Corporate Jobs vs. Freelancing
"There exist limitless opportunities in every industry. Where there is an open mind, there will always be a frontier."
I like security, regular paychecks, and paid vacation time. You know, the perks of a regular salaried job.
But … I also like getting paid exactly what I'm worth … taking more than a week at a time for my vacations … and configuring my work as a writer (something I love) around my life, not the other way around.
There are benefits to both. I've been in the corporate and the freelance worlds, and I have to admit, there are days I miss the simple routine of having a job.
Then I smack myself upside the head and realize I have a pretty nice lifestyle.
This isn't a walk in the park, though.
You need a pioneer spirit, a dash of a modern-day Davy Crockett or Calamity Jane. Do you have that? How about good old-fashioned work ethic?
So what's the difference between freelance copywriting and the traditional model of work? See if you can relate to any of these, and whether the appeal of freelancing outweighs the security of a job:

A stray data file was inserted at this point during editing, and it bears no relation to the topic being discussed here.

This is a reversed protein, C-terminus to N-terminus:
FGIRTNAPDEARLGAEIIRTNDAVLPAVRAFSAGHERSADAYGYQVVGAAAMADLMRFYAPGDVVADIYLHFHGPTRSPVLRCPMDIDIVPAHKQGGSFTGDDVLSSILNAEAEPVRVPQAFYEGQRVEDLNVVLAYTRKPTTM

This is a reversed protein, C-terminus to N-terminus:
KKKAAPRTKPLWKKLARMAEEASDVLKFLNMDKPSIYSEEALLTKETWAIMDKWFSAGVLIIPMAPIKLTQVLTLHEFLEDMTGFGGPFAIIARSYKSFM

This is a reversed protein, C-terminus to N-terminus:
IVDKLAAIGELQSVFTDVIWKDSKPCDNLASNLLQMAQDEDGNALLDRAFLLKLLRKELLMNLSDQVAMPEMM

In the corporate world, annual performance reviews are standard, along with a 3-5% raise or a promotion.
Freelancing? Give yourself a performance review, set some objectives for next year, and promote yourself. 10-20% increases are pretty common, and I know copywriters who doubled their income from one year to the next. It's all up to you.
Two to four weeks of vacation a year is standard with corporate jobs. Freelancing? Take off whenever you want. Of course, you're not getting paid when you take off either. (But, as a freelancer, you also control your schedule. You don’t have to ask the boss for time off!)
I traveled about nine weeks this year, and I'm planning on 13 weeks next year. Keep in mind, however, I combine my work with my travels. You can, too.
Corporate jobs often have limits on incomes. Freelance income is truly limitless. It's an open frontier! You can blaze your own trail and be a pioneer in a new niche, or make your mark in an established one.
My suggestion? We have two months left this year. Take a couple of days coming up soon to really take stock of where you are, and where you want to be a year from now. Write down some numbers — how much you made this year from your job, how much from copywriting, and what your freelance income goal is for next year. Figure out what you'll need to do the next 12-24 months to start enjoying the writer's life.
If you have a good job, keep it. Work at freelancing part-time until you build up a nice income to make the transition to being on your own full-time. If you don't have a job? Promote yourself today, immerse yourself in the freelance adventure, and stake your claim!
Did I miss any? What other benefits have you enjoyed from living the writer's life? Tell me in the comments.
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